|People look at a burned vehicle at the site of the car bomb in Baghdad. Photo: Reuters|
BAGHDAD – An ISIS car bomb killed 24 people in Baghdad's Sadr City district on Monday. The militants also attacked two police stations in the city of Samarra as Iraqi forces fought to oust the group from Mosul, its last major stronghold in Iraq.
At least four other attacks across Baghdad, some also claimed by ISIS, killed nine more people earlier in the day, bringing the total death toll from bombings in the capital over the past three days to more than 60.
In the attacks in Samarra, about 60 miles north of Baghdad, security sources said multiple gunmen wearing suicide vests took over two police stations, killing at least seven policemen.
The mayor of Samarra, Mahmoud Khalaf, said security forces had regained control, killing at least six assailants, but declined to comment on the number of casualties on the government side.
The pro-ISIS news agency Amaq said the militants had executed some policemen.
ISIS said Monday's attacks in Baghdad were revenge for "the repeated targeting of health institutions in Nineveh province" by the U.S.-led coalition backing Iraqi forces.
After Monday's attacks U.S. State Department spokesman John Kirkby reaffirmed Washington's commitment to support Iraq.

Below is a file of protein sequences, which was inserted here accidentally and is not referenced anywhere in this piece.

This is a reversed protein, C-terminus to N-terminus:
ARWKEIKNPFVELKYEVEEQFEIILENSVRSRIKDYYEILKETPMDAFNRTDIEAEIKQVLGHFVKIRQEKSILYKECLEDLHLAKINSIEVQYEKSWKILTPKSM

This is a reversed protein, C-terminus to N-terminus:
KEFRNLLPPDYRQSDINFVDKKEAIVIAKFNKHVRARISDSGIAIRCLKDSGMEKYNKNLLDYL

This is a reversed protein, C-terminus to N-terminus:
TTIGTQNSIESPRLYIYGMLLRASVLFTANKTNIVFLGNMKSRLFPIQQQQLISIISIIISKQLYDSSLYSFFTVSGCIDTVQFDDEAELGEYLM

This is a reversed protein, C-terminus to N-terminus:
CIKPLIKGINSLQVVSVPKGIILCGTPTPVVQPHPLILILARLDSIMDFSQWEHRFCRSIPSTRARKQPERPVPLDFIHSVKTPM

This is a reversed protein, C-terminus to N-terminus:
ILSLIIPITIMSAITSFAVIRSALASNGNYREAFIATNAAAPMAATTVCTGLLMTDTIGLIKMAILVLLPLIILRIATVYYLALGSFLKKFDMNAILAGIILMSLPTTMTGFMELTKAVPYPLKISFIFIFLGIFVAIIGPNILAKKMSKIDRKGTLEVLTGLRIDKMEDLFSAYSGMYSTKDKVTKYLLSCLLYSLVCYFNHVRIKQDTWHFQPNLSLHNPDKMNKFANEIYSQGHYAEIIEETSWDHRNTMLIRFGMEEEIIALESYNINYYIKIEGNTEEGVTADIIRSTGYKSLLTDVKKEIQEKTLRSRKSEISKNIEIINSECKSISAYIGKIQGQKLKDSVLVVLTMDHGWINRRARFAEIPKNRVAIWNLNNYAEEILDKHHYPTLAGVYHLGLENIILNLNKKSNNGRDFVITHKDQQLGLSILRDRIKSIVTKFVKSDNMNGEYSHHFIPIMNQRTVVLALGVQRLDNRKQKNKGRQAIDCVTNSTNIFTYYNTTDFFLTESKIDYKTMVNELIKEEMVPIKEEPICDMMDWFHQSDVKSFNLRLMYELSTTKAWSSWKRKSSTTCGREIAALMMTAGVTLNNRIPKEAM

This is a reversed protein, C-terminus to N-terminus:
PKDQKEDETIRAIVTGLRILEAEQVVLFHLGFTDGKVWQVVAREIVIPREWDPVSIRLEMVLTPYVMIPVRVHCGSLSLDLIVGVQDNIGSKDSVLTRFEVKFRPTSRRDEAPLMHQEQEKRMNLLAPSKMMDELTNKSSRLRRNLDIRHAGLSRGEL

"These vicious acts of mass murder are a sobering reminder of the need to continue coalition operations against Daesh and to eliminate the threat this terrorist group poses," he said.
Monday's blast in Sadr City hit a busy square where day laborers typically gather. ISIS said in an online statement it had targeted Shi'ite Muslims, whom it considers apostates. Sixty-seven people were wounded in the blast.
Nine of the victims were women in a passing minibus, whose charred bodies were visible inside the burnt-out remains of the vehicle. Blood stained the ground nearby.
The upsurge in violence comes as U.S-backed Iraqi forces try to drive ISIS from the northern city of Mosul, where the militants are putting up fierce resistance.
ISIS has lost most of the territory it seized in a blitz across northern and western Iraq in 2014 and ceding Mosul would probably spell the end of its self-styled caliphate. But it would still be capable of waging a guerrilla-style insurgency in Iraq and plotting or inspiring attacks on the West.
"The terrorists will attempt to attack civilians in order to make up for their losses, but we assure the Iraqi people and the world that we are able to end terrorism and shorten its life," Prime Minister Haider al-Abadi said after talks with visiting French President Francois Hollande.